Many gardeners swear by adding eggshells to each hole in which a tomato is planted to give the plants a boost of calcium. Blossom end rot is a common disease in tomatoes that occurs from a lack of calcium and the belief is that the eggshells will help prevent this from occurring. While eggshells do have a high amount of calcium that is necessary to keep the shell strong to protect the egg inside, the damage from blossom end rot occurs on the fruit when the soil has become too dry and the calcium is not able to be transported through the plant. A better solution for the problem of blossom end rot is to maintain a consistent watering schedule so the available calcium can reach the plant. Eggshells do make a good addition to the compost heap and can positively impact the calcium level. However, this is not a quick fix for problems with the tomato plants.
Companion planting is a strategy that allows plants to support each other. Tomatoes do well when planted near onions, marigolds and carrots, among others. Garlic is said to help prevent red spider mites on tomatoes. Many varieties of herbs can have positive effects when planted near tomato plants including better tasting fruit when basil is grown nearby. Remember to avoid planting tomatoes in the same location of the garden year after year if possible. The practice of crop rotation prevents soil-borne diseases from infecting crops year after year.
Tomatoes are categorized by growth habit as: determinate, indeterminate and semi-determinate. Indeterminate plants continue growing unless inhibited by disease or frost. They can easily fill a 4-foot by 4-foot space if allowed to grow naturally. These varieties have a vining growth habit and produce fruit throughout the growing season. Determinate plants produce a crop of tomatoes at one time of the growing season and then are done with fruit production. The growth of determinate varieties is also limited. Semi-determinate plants fall between the other two types in terms of growth habit. Though more compact than indeterminate plants, semi-determinate still produce fruit throughout much of the growing season making them a great choice for gardeners with limited space.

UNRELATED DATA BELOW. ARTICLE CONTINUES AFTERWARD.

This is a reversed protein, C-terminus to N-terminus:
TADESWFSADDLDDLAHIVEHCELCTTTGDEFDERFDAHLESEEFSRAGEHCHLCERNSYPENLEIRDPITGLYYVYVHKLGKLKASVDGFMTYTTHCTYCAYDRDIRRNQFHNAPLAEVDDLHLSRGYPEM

Indeterminate varieties require regular pruning to promote healthy growth. Without pruning, the weight of the numerous branches and fruit will cause branches to break and force the plant to lay down and continue branching. Pruning indeterminate varieties to one dominate stem directs the sugar production toward fruit development. This enhances the flavor and size of the fruit. Suckers are stems that grow between the dominate stem and leaves and should be pruned off the plant. What remains after a properly pruned indeterminate tomato plant is approximately four stems that branch out from the nodes above where the first fruit develops. Determinate varieties typically do not require pruning, but can benefit from staking or caging.
Keeping stems off the ground and allowing adequate air flow promotes healthy plants by reducing the risk of bacterial spread. Store-bought tomato cages are often too small for healthy tomato plants regardless of growth habit. Instead, you can create a cage using wire fencing that has openings wide enough for your hand. Cut a section of fencing about 4-feet long and shape it into a cylinder. Wire the cylinder closed. Place the wire cage around the tomato plant and support it with stakes pounded into the ground.
As the warmer weather approaches, tomato season is upon us. There are many opportunities to experiment with new varieties, planting combinations and soil amendments. Keep good notes to share with fellow gardeners along with the delicious harvest.
Cynthia Domenghini is an instructor and coordinator for K-State’s horticultural therapy online certificate program.